To arbitrate

The advantages of arbitration in a global business environment cannot be ignored, argues Essam Al Tamimi

In today’s globalised business environment the complexities of international transactions leads to complicated, multi-jurisdictional and costly disputes.

Traditionally, the first recourse by parties in a dispute has been to the Courts but the development of modern and efficient global arbitration centers in the past five years has witnessed a steady change in this approach to litigation.

Indeed, global judicial systems are becoming more expensive and time consuming requiring continuous and heavy investment in training and infrastructure. In terms of efficiency, is not uncommon for parties to find themselves at the end of a very long judicial queue in many jurisdictions.

Arbitration offers an excellent alternative for the resolution of international disputes. In some sectors, arbitration is now considered the forum of choice for dispute resolution.

The strengths of international arbitration are many, and include neutrality, confidentiality, efficiency, cost-effectiveness and enforceability.

The neutrality of the arbitration process allows the parties to decide jointly on the arbitrator (in the case of a sole arbitrator), or, to each nominate their preferred arbitrator (in the case of a tribunal).

Institutions such as the London Court of International Arbitration or the Dubai International Arbitration Centre have an extensive list of experienced arbitrators with a diverse wealth of expertise across many different fields, and parties who choose to arbitrate under the auspices of these, and other similar centres, are likely to find they are able to nominate an arbitrator with experience of adjudicating their type of dispute.

This is unlike litigation, where a judge is simply appointed to hear the case.

In some cases, the publicity and attention naturally created by the onset of litigation is unwelcome. The arbitration process, on the other hand, allows for disputes to be resolved in private. Many centres have adopted confidentiality provisions in their respective rules.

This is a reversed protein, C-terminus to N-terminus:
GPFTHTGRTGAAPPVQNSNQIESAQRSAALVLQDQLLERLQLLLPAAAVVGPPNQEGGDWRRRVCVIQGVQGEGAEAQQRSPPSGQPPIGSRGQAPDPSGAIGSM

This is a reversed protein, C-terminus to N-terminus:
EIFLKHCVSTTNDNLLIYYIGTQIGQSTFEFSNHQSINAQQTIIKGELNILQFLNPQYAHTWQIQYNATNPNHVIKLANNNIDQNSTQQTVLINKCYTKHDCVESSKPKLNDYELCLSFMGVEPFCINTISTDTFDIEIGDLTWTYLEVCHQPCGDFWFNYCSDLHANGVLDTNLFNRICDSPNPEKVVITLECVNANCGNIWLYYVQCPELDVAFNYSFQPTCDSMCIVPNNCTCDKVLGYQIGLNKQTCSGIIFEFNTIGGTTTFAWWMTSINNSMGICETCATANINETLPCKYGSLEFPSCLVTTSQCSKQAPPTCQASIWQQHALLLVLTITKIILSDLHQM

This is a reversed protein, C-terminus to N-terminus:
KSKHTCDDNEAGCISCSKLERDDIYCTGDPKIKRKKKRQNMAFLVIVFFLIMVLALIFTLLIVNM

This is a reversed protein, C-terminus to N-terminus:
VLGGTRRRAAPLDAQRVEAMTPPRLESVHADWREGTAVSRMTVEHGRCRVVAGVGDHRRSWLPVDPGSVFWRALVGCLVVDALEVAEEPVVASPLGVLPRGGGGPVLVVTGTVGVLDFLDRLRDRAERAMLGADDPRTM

The arbitration process is often faster than resorting to litigation. Once an arbitrator or arbitral tribunal has been formed, the dispute can be heard quickly, in contrast, civil litigation, particularly in common law jurisdictions, must wait until a court has the capacity to hear it.

When this is combined with lengthy appeals, it can often take months or even years for a final ruling. In binding arbitration, the parties will generally have no option to appeal, unless an option is built in to the arbitration clause.

Parties to arbitration can, however, request that a Court set aside an arbitration award on procedural grounds, but unlike litigation, arbitration is not subject to lengthy appeals on merit.

Arbitration is usually more cost-effective than litigation. The costs of arbitration are limited to fees for the arbitrator (which typically depends on the size of the claim), any administrative fees imposed by the arbitration centre, plus lawyers fees.

In litigation, lawyers’ fees are often higher than in arbitration due to timescales.

The fundamental element that makes international arbitration such an attractive option is the enforceability of the final decision.

International enforceability of a court judgment is reliant on the strength of bilateral enforcement treaties between the adjudicating country and the country in which assets are positioned. International arbitration, on the other hand, is graced with the 1958 New York Convention on the Recognition and Enforcement of Foreign Arbitral Awards.

The convention provides arbitral awards with greater, almost unlimited, cross border enforceability than court judgments. Put simply, arbitral awards rendered in one signatory country are enforceable in another.

Although still a developing dispute resolution mechanism, the many advantages of international arbitration over multi jurisdictional litigation are certainly working to establish it as the forum of choice in international disputes. The last 15 to 20 years have also seen the emergence an international league of arbitrators, who form a strong, well-educated and experienced community to drive international arbitration forward.

Essam Al Tamimi is a senior partner at Al Tamimi & Company in Dubai